A man in a face mask and ball cap hands a box of groceries to a woman who also wears a face mask.
For brick-and-mortar businesses, prioritizing online sales and local distribution networks can be vital for riding out the pandemic. — Getty Images/kmatija

Whether you're a small business owner or a corporate giant, this year has undoubtedly forced you to adapt and rework your overall business plan. The pandemic has challenged businesses to meet consumer needs that change seemingly from week to week.

In reality, pandemic planning is just a way to build resilience in your organization. Here are a few pandemic-friendly business strategies that can prepare your company for the many waves of COVID-19 and beyond.

[Read more: Business Ideas That Will Emerge Out of the Pandemic]

Plan for remote work

It's impossible to predict when regular work schedules will resume, if ever. Don't run away from this reality. Address it, and plan to ensure your business won't suffer if you go back into lockdown.

By creating a thorough work-from-home strategy, you can avoid a glitch in productivity. Your plan should include ensuring everyone has the capabilities to work from home. Whether it's laptops, internet connections or access to online servers, spend some time making sure your company’s remote tools areas up-to-date as possible.

Companies like KPMG have dedicated their human resources teams to ensuring their pandemic policies align with public health recommendations. These companies confirmed they're ready to migrate to 100% virtual operations if required, while also accounting for employees’ sick leave or leave of absence to assist ill family members.

Integrate online and offline

If you're in retail or hospitality, your brick-and-mortar location probably experienced a drastic decrease in revenue. Instead of riding out the storm and hoping for a vaccine, shift your attention to online sales and embrace an omnichannel approach.

Consumer buying habits have shifted and by investing in an omnichannel presence, you can optimize a customer’s interaction with your business. Companies like Amazon and Whole Foods have developed distribution networks, taking full advantage of both online and offline networks. Even Starbucks has recently announced a strategy to integrate physical stores with a digital coffee experience.

Small businesses like Fort Orange General Store in New York have done this on a smaller scale. This shop has spent time ensuring its online presence is top-notch, funneling as much traffic as possible to its online store. Its online presence also includes an Instagram strategy focusing on regular IGTV live content and optimizing the "Swipe Up" feature wherever possible. With the introduction of a blog and a newsletter, the company’s new online community will continue well after the store reopens, serving its offline strategy simultaneously. By adjusting and adapting to the current circumstances, Fort Orange General Store addressed the short term with a long-term revenue stream.

[Read more: 6 Strategies to Build and Strengthen Your Brand Through the Pandemic and Beyond]

"We can and must shape our businesses so that they are resilient and less vulnerable."

John Gummer, Lord Deben, chairman of Sancroft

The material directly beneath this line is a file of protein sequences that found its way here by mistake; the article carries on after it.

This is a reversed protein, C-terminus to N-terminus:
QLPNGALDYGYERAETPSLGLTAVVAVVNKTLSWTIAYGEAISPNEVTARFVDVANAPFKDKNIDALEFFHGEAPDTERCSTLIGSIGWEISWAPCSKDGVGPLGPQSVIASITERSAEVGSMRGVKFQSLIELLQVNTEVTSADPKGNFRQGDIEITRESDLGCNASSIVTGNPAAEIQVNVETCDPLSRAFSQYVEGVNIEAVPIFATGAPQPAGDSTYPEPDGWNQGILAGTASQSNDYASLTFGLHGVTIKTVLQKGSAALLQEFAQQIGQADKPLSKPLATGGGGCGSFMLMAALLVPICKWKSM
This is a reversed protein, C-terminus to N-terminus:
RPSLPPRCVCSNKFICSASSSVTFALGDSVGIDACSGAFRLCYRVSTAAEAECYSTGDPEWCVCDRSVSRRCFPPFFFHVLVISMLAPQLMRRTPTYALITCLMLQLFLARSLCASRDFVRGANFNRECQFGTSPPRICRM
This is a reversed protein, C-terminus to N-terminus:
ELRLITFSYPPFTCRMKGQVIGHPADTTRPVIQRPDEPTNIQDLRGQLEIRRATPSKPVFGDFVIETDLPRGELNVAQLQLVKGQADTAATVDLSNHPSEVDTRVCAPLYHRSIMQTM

Leverage sales insights to meet customer needs

The economy may have changed, but this doesn't mean there aren't growth opportunities. The shift in lifestyle has created new markets and, with that, new sales prospects. RV sales have skyrocketed, with an increase of over 600% from last year. A purchase like this suggests a lifestyle change. So, companies like Omaze have shifted their strategy towards trendy "van life" prizes—turning insight into opportunity.

Companies need to shift their strategies to speak to consumers' changing needs. Use this time as an opportunity to rework your business plan, identifying the options available to you. Take the new trends and see how you can optimize them to drive revenue for the foreseeable future.

Use future-proof sales channels

According to new research released by McKinsey & Company, digital interactions are now twice as meaningful as traditional sales. Many organizations have adapted by moving sales online and encouraging virtual interactions, but there's a long-term opportunity here. Businesses need to break out of the rigid ways of thinking and embrace what they've learned in the past few months.

"So to go back to the old ways of leading and managing businesses would be to assume that there will never be another traumatic shock. We can and must shape our businesses so that they are resilient and less vulnerable," says Lord Deben, chairman of sustainability consulting giant Sancroft.

Resilience means optimizing future-proof channels and embracing digital marketing, online sales, virtual learning and remote working. Moving with the times, preparing for the unknown and adopting a hybrid approach to business will stand you in good stead.

Expand your niche

Not only is digitization future-proof, but it provides scope for niche businesses to expand their markets. If you're a store owner who has just opened online shopping, think how much you've already increased your customer reach.

Take VIPKid, a Chinese company that links English teachers to children. By switching from physical to online, the company saw the opportunity to expand well beyond China's borders, reaching teachers and students globally. The same goes for businesses like Bookshop.org and My Local Token. With increased reach comes increased opportunity.

CO— aims to bring you inspiration from leading respected experts. However, before making any business decision, you should consult a professional who can advise you based on your individual situation.

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